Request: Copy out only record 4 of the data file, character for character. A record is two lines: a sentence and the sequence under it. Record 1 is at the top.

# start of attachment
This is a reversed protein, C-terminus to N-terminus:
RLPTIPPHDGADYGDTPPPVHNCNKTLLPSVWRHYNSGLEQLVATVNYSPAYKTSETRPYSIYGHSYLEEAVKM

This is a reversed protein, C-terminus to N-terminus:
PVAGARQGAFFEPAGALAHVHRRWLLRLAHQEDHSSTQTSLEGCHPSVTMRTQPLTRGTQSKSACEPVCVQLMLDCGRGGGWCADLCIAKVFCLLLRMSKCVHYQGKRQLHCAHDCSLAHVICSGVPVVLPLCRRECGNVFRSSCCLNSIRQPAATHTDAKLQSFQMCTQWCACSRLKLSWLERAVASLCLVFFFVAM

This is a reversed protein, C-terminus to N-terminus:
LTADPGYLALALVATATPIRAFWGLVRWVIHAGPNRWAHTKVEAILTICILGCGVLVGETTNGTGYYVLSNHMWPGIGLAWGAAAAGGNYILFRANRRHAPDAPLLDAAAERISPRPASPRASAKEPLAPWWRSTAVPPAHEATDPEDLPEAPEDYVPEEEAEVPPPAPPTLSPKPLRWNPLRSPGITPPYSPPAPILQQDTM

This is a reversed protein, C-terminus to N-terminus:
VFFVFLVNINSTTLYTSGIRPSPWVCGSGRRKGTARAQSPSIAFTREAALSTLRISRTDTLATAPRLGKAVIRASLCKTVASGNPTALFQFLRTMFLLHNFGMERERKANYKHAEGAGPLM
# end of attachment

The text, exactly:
This is a reversed protein, C-terminus to N-terminus:
VFFVFLVNINSTTLYTSGIRPSPWVCGSGRRKGTARAQSPSIAFTREAALSTLRISRTDTLATAPRLGKAVIRASLCKTVASGNPTALFQFLRTMFLLHNFGMERERKANYKHAEGAGPLM